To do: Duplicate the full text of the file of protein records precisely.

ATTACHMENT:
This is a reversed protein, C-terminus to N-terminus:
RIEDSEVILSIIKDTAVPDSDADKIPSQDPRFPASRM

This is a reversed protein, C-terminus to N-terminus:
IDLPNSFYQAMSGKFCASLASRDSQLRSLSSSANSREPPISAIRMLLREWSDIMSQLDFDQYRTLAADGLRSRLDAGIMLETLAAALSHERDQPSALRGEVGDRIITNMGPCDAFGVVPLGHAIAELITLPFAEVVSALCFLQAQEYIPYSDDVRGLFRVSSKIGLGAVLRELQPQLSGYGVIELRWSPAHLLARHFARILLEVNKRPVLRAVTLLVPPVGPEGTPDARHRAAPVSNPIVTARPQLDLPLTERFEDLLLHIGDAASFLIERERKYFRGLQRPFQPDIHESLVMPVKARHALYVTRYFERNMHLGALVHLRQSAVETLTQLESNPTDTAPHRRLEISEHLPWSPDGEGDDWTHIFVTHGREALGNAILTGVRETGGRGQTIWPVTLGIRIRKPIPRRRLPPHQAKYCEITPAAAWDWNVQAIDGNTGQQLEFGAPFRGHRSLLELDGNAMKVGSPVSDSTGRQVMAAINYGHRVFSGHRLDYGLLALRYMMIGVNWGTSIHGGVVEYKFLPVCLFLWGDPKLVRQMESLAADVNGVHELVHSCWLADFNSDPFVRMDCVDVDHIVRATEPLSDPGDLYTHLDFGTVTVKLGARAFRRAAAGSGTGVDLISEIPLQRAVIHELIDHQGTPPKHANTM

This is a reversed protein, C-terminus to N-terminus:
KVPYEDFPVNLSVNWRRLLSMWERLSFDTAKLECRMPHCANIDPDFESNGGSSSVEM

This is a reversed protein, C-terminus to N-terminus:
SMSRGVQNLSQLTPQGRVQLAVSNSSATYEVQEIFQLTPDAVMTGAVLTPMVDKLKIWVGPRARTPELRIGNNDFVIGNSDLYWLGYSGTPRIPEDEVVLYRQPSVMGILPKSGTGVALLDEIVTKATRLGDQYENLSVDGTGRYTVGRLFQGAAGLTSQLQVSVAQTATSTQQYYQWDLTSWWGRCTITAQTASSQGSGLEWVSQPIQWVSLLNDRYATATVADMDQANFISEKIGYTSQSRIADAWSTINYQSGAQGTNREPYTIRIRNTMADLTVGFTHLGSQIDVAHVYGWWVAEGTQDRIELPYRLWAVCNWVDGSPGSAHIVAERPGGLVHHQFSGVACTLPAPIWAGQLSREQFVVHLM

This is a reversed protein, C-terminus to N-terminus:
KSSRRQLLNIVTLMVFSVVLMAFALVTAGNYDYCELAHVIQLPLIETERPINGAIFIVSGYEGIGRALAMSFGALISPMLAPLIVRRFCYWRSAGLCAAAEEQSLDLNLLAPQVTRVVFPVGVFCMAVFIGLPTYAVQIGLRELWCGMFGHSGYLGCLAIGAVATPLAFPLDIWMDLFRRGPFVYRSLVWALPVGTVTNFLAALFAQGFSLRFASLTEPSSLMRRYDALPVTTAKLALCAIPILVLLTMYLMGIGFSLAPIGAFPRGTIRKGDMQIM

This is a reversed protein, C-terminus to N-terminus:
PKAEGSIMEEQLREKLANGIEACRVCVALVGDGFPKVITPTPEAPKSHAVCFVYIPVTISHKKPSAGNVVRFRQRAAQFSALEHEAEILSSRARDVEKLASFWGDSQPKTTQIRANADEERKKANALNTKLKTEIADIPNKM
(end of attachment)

This is a reversed protein, C-terminus to N-terminus:
RIEDSEVILSIIKDTAVPDSDADKIPSQDPRFPASRM

This is a reversed protein, C-terminus to N-terminus:
IDLPNSFYQAMSGKFCASLASRDSQLRSLSSSANSREPPISAIRMLLREWSDIMSQLDFDQYRTLAADGLRSRLDAGIMLETLAAALSHERDQPSALRGEVGDRIITNMGPCDAFGVVPLGHAIAELITLPFAEVVSALCFLQAQEYIPYSDDVRGLFRVSSKIGLGAVLRELQPQLSGYGVIELRWSPAHLLARHFARILLEVNKRPVLRAVTLLVPPVGPEGTPDARHRAAPVSNPIVTARPQLDLPLTERFEDLLLHIGDAASFLIERERKYFRGLQRPFQPDIHESLVMPVKARHALYVTRYFERNMHLGALVHLRQSAVETLTQLESNPTDTAPHRRLEISEHLPWSPDGEGDDWTHIFVTHGREALGNAILTGVRETGGRGQTIWPVTLGIRIRKPIPRRRLPPHQAKYCEITPAAAWDWNVQAIDGNTGQQLEFGAPFRGHRSLLELDGNAMKVGSPVSDSTGRQVMAAINYGHRVFSGHRLDYGLLALRYMMIGVNWGTSIHGGVVEYKFLPVCLFLWGDPKLVRQMESLAADVNGVHELVHSCWLADFNSDPFVRMDCVDVDHIVRATEPLSDPGDLYTHLDFGTVTVKLGARAFRRAAAGSGTGVDLISEIPLQRAVIHELIDHQGTPPKHANTM

This is a reversed protein, C-terminus to N-terminus:
KVPYEDFPVNLSVNWRRLLSMWERLSFDTAKLECRMPHCANIDPDFESNGGSSSVEM

This is a reversed protein, C-terminus to N-terminus:
SMSRGVQNLSQLTPQGRVQLAVSNSSATYEVQEIFQLTPDAVMTGAVLTPMVDKLKIWVGPRARTPELRIGNNDFVIGNSDLYWLGYSGTPRIPEDEVVLYRQPSVMGILPKSGTGVALLDEIVTKATRLGDQYENLSVDGTGRYTVGRLFQGAAGLTSQLQVSVAQTATSTQQYYQWDLTSWWGRCTITAQTASSQGSGLEWVSQPIQWVSLLNDRYATATVADMDQANFISEKIGYTSQSRIADAWSTINYQSGAQGTNREPYTIRIRNTMADLTVGFTHLGSQIDVAHVYGWWVAEGTQDRIELPYRLWAVCNWVDGSPGSAHIVAERPGGLVHHQFSGVACTLPAPIWAGQLSREQFVVHLM

This is a reversed protein, C-terminus to N-terminus:
KSSRRQLLNIVTLMVFSVVLMAFALVTAGNYDYCELAHVIQLPLIETERPINGAIFIVSGYEGIGRALAMSFGALISPMLAPLIVRRFCYWRSAGLCAAAEEQSLDLNLLAPQVTRVVFPVGVFCMAVFIGLPTYAVQIGLRELWCGMFGHSGYLGCLAIGAVATPLAFPLDIWMDLFRRGPFVYRSLVWALPVGTVTNFLAALFAQGFSLRFASLTEPSSLMRRYDALPVTTAKLALCAIPILVLLTMYLMGIGFSLAPIGAFPRGTIRKGDMQIM

This is a reversed protein, C-terminus to N-terminus:
PKAEGSIMEEQLREKLANGIEACRVCVALVGDGFPKVITPTPEAPKSHAVCFVYIPVTISHKKPSAGNVVRFRQRAAQFSALEHEAEILSSRARDVEKLASFWGDSQPKTTQIRANADEERKKANALNTKLKTEIADIPNKM